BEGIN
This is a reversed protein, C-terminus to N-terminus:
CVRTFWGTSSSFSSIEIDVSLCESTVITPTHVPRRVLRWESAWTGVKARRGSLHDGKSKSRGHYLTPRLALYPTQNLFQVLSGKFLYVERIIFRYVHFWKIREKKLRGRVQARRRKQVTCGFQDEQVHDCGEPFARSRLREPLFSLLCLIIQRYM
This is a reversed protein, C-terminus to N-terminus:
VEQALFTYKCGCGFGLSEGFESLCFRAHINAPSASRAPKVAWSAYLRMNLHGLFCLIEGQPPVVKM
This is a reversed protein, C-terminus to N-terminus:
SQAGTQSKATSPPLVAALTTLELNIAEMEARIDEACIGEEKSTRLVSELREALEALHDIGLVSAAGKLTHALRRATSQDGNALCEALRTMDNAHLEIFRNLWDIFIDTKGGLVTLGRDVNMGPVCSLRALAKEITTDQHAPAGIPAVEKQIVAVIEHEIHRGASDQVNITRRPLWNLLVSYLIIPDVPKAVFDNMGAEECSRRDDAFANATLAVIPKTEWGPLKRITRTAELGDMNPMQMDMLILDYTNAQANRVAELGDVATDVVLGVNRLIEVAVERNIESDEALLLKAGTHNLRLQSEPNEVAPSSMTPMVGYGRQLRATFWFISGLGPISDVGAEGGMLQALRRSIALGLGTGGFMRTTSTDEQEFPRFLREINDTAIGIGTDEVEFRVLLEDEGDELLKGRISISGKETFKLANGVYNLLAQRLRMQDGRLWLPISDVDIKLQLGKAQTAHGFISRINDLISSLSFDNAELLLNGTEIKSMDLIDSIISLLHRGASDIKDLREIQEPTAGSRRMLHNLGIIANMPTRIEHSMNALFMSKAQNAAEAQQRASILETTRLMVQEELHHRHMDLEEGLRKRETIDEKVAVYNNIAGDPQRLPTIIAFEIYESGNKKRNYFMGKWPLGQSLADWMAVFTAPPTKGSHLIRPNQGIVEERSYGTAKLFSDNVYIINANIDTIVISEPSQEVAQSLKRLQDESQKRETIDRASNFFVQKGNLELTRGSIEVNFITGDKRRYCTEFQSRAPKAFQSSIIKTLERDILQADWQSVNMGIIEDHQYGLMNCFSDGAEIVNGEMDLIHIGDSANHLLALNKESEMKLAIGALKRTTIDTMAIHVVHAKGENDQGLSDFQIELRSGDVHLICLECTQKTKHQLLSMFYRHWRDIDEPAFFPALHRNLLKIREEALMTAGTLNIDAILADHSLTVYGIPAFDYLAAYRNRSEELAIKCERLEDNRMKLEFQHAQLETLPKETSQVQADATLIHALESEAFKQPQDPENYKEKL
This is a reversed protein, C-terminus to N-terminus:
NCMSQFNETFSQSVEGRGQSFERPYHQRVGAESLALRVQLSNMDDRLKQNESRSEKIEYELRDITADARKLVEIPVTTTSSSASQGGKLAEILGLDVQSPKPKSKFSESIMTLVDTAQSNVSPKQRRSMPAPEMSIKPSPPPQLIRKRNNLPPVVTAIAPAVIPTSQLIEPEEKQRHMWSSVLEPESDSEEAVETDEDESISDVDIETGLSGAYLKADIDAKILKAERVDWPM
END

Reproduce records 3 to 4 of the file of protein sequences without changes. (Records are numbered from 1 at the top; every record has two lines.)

This is a reversed protein, C-terminus to N-terminus:
SQAGTQSKATSPPLVAALTTLELNIAEMEARIDEACIGEEKSTRLVSELREALEALHDIGLVSAAGKLTHALRRATSQDGNALCEALRTMDNAHLEIFRNLWDIFIDTKGGLVTLGRDVNMGPVCSLRALAKEITTDQHAPAGIPAVEKQIVAVIEHEIHRGASDQVNITRRPLWNLLVSYLIIPDVPKAVFDNMGAEECSRRDDAFANATLAVIPKTEWGPLKRITRTAELGDMNPMQMDMLILDYTNAQANRVAELGDVATDVVLGVNRLIEVAVERNIESDEALLLKAGTHNLRLQSEPNEVAPSSMTPMVGYGRQLRATFWFISGLGPISDVGAEGGMLQALRRSIALGLGTGGFMRTTSTDEQEFPRFLREINDTAIGIGTDEVEFRVLLEDEGDELLKGRISISGKETFKLANGVYNLLAQRLRMQDGRLWLPISDVDIKLQLGKAQTAHGFISRINDLISSLSFDNAELLLNGTEIKSMDLIDSIISLLHRGASDIKDLREIQEPTAGSRRMLHNLGIIANMPTRIEHSMNALFMSKAQNAAEAQQRASILETTRLMVQEELHHRHMDLEEGLRKRETIDEKVAVYNNIAGDPQRLPTIIAFEIYESGNKKRNYFMGKWPLGQSLADWMAVFTAPPTKGSHLIRPNQGIVEERSYGTAKLFSDNVYIINANIDTIVISEPSQEVAQSLKRLQDESQKRETIDRASNFFVQKGNLELTRGSIEVNFITGDKRRYCTEFQSRAPKAFQSSIIKTLERDILQADWQSVNMGIIEDHQYGLMNCFSDGAEIVNGEMDLIHIGDSANHLLALNKESEMKLAIGALKRTTIDTMAIHVVHAKGENDQGLSDFQIELRSGDVHLICLECTQKTKHQLLSMFYRHWRDIDEPAFFPALHRNLLKIREEALMTAGTLNIDAILADHSLTVYGIPAFDYLAAYRNRSEELAIKCERLEDNRMKLEFQHAQLETLPKETSQVQADATLIHALESEAFKQPQDPENYKEKL
This is a reversed protein, C-terminus to N-terminus:
NCMSQFNETFSQSVEGRGQSFERPYHQRVGAESLALRVQLSNMDDRLKQNESRSEKIEYELRDITADARKLVEIPVTTTSSSASQGGKLAEILGLDVQSPKPKSKFSESIMTLVDTAQSNVSPKQRRSMPAPEMSIKPSPPPQLIRKRNNLPPVVTAIAPAVIPTSQLIEPEEKQRHMWSSVLEPESDSEEAVETDEDESISDVDIETGLSGAYLKADIDAKILKAERVDWPM